Good news, Miami. At least one turtle snared in what was likely a ceremonial religious sacrifice is swimming free again.
In late November, the turtle was one of two freshwater turtles found chained together and swimming off Miami Beach. The turtles were linked to a bag containing spices and two rag dolls. They were found, according to a WPLG report, around the time that goats and chickens were discovered slaughtered on the feast day of a Santería deity.
The two freshwater turtles were brought to Pelican Harbor Seabird Station suffering from infections, respiratory distress and shell rot, where holes had been drilled in their carapaces, said station spokeswoman Sarah Curry.
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One of the turtles was a juvenile male peninsula cooter, a native species that is protected in Florida. The other was a red-eared slider, a non-native species that since 2007 has required a permit to own. Both were given shots of antibiotics, medicated baths and food.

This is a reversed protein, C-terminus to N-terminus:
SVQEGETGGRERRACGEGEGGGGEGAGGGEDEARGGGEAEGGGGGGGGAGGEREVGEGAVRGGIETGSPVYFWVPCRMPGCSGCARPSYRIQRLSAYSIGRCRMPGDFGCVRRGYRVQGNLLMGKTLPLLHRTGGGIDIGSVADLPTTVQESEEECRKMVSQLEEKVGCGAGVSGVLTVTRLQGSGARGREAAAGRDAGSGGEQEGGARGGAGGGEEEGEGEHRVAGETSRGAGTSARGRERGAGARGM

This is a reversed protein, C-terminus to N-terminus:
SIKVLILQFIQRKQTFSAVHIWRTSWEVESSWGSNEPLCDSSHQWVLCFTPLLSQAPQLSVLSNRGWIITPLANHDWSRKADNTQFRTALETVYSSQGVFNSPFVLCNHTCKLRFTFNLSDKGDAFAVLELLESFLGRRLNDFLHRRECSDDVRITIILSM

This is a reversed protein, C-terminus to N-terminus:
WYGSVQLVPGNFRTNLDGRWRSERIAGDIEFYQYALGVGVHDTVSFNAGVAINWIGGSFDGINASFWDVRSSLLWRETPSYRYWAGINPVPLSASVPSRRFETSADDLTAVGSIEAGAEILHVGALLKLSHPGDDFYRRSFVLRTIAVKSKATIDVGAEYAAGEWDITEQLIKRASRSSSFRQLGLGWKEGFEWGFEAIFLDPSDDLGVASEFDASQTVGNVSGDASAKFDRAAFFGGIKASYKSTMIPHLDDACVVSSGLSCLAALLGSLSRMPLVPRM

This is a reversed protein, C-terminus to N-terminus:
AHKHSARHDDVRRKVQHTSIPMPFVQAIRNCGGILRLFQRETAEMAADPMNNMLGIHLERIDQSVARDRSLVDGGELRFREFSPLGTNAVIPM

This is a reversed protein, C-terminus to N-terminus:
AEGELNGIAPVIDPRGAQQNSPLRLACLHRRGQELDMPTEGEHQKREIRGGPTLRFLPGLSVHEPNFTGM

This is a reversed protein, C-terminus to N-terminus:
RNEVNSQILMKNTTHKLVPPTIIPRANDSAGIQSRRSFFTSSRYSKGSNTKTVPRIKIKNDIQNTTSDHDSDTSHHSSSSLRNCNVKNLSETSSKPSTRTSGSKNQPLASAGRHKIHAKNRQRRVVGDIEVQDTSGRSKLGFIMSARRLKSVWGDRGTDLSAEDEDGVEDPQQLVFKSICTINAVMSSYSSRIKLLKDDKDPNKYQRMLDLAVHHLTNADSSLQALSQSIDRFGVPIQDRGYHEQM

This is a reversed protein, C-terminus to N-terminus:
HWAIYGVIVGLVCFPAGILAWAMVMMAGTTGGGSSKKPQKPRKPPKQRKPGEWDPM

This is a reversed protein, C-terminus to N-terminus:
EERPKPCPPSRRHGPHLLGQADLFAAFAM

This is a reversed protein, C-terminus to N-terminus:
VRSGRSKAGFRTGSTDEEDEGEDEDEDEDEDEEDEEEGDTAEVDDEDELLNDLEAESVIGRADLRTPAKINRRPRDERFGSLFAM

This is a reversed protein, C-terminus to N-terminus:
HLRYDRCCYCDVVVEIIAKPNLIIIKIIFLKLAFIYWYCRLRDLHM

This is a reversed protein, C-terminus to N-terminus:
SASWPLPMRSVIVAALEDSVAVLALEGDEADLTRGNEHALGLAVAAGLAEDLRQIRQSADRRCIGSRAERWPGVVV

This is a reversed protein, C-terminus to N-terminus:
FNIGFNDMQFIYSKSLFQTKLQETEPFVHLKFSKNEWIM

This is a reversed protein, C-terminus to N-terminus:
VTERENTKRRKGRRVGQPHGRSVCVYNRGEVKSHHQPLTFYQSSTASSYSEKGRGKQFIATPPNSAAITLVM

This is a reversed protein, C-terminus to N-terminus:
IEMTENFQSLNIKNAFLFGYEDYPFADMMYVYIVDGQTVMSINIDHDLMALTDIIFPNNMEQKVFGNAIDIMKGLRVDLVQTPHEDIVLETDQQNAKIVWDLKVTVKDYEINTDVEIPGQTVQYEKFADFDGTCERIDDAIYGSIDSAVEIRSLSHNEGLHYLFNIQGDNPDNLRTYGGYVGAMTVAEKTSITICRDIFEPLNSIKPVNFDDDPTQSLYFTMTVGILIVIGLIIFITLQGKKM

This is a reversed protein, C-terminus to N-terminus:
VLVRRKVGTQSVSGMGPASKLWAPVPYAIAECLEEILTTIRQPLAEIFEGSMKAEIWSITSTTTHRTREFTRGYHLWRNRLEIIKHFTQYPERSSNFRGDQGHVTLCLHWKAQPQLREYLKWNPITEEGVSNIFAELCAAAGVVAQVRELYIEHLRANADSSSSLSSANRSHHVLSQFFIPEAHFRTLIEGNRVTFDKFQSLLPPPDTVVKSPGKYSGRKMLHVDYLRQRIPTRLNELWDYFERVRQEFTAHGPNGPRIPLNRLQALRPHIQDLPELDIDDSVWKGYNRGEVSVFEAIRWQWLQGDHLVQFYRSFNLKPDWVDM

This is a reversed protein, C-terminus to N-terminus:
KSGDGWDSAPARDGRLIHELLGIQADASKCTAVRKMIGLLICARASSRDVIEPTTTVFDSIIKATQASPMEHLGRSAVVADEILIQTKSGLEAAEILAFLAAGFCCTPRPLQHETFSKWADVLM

On Thursday, the cooter was released into a lake at Amelia Earhart Park near Hialeah. The red-eared slider is still being nursed back to health, but will likely be released into a sanctuary for non-native animals managed by Animal Recovery Mission, Curry said.
Animal sacrifices in South Florida are hardly unusual. A landmark 1993 U.S. Supreme Court ruling protects them for Santería followers. But the ceremonies usually involve the slaughter of goats and chickens as part of rituals rooted in the faith. Turtle sacrifices are more rare, but not unheard of. Turtle sacrifices were also once a common practice at Hindu ceremonies in Bali, but are now outlawed.
“It’s a pretty sad situation,” Curry said. “We didn’t get any religious ceremony cases last year, but our rehab manager said we have in the past.”
Pelican Harbor specializes in rescuing native birds and reptiles and last year took in 1,447 sick animals, with most injuries linked to humans, including hitting windows, eating poison or getting tangled in fishing line.
“It’s always difficult when we receive patients that are admitted as a result of animal cruelty,” Chris Boykin, executive director, said in a statement. “South Florida’s native birds and wildlife are to be revered and respected, not shot or chained together.”